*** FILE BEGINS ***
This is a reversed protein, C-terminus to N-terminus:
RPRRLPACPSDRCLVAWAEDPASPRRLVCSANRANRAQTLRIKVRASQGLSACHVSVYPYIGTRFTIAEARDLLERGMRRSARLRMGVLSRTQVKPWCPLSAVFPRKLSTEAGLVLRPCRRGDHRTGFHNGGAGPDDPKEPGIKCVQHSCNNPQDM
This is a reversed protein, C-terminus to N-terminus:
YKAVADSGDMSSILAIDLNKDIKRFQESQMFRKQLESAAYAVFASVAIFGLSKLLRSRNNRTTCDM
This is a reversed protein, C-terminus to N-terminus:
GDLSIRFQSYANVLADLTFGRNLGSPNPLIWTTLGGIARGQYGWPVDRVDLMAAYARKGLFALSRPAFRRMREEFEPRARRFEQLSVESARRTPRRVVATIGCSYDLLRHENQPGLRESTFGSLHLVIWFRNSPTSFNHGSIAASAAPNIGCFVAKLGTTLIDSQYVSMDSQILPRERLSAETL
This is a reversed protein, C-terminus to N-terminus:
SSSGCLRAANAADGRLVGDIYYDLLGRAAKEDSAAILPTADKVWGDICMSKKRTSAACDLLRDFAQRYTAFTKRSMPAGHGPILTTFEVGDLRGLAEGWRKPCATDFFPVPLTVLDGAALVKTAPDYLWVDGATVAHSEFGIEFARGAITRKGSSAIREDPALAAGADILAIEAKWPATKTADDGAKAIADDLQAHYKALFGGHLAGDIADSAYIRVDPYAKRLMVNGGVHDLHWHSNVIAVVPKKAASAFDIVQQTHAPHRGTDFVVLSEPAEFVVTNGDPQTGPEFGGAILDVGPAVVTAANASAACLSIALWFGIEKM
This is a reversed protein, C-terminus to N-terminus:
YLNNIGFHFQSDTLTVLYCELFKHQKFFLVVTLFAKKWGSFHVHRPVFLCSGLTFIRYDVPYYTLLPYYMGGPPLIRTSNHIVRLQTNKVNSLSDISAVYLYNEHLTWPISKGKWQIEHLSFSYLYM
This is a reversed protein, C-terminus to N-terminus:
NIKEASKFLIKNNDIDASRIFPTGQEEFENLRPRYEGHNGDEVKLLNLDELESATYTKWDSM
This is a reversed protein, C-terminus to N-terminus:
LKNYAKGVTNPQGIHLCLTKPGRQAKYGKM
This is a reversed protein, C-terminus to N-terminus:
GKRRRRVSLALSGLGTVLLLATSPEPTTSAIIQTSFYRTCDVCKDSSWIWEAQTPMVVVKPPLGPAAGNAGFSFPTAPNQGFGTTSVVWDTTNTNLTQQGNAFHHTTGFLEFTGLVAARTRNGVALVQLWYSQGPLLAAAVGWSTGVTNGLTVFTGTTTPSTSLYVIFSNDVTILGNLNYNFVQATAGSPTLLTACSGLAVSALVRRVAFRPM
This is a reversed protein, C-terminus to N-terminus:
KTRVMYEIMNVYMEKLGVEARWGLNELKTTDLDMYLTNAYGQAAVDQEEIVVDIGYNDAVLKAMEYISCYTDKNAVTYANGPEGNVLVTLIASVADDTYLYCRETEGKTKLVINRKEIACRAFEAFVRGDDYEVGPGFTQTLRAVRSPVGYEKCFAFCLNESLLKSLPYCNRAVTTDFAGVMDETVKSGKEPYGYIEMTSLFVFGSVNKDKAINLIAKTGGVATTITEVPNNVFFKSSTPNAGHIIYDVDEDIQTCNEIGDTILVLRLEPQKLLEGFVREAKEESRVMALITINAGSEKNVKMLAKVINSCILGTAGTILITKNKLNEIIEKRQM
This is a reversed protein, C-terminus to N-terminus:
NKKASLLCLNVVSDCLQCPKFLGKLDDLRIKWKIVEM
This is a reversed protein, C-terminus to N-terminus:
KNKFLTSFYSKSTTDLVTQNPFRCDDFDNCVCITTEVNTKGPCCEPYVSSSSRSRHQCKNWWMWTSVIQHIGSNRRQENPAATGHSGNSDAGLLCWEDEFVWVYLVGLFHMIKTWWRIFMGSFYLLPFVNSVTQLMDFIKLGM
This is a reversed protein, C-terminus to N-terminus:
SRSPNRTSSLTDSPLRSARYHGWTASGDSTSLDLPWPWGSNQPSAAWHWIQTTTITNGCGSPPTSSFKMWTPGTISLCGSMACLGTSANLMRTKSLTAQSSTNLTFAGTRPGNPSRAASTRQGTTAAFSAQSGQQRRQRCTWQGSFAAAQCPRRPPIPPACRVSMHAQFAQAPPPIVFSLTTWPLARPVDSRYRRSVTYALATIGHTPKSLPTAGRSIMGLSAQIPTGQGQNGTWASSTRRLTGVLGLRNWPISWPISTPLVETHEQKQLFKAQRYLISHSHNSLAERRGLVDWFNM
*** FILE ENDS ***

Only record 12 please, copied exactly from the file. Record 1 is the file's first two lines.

This is a reversed protein, C-terminus to N-terminus:
SRSPNRTSSLTDSPLRSARYHGWTASGDSTSLDLPWPWGSNQPSAAWHWIQTTTITNGCGSPPTSSFKMWTPGTISLCGSMACLGTSANLMRTKSLTAQSSTNLTFAGTRPGNPSRAASTRQGTTAAFSAQSGQQRRQRCTWQGSFAAAQCPRRPPIPPACRVSMHAQFAQAPPPIVFSLTTWPLARPVDSRYRRSVTYALATIGHTPKSLPTAGRSIMGLSAQIPTGQGQNGTWASSTRRLTGVLGLRNWPISWPISTPLVETHEQKQLFKAQRYLISHSHNSLAERRGLVDWFNM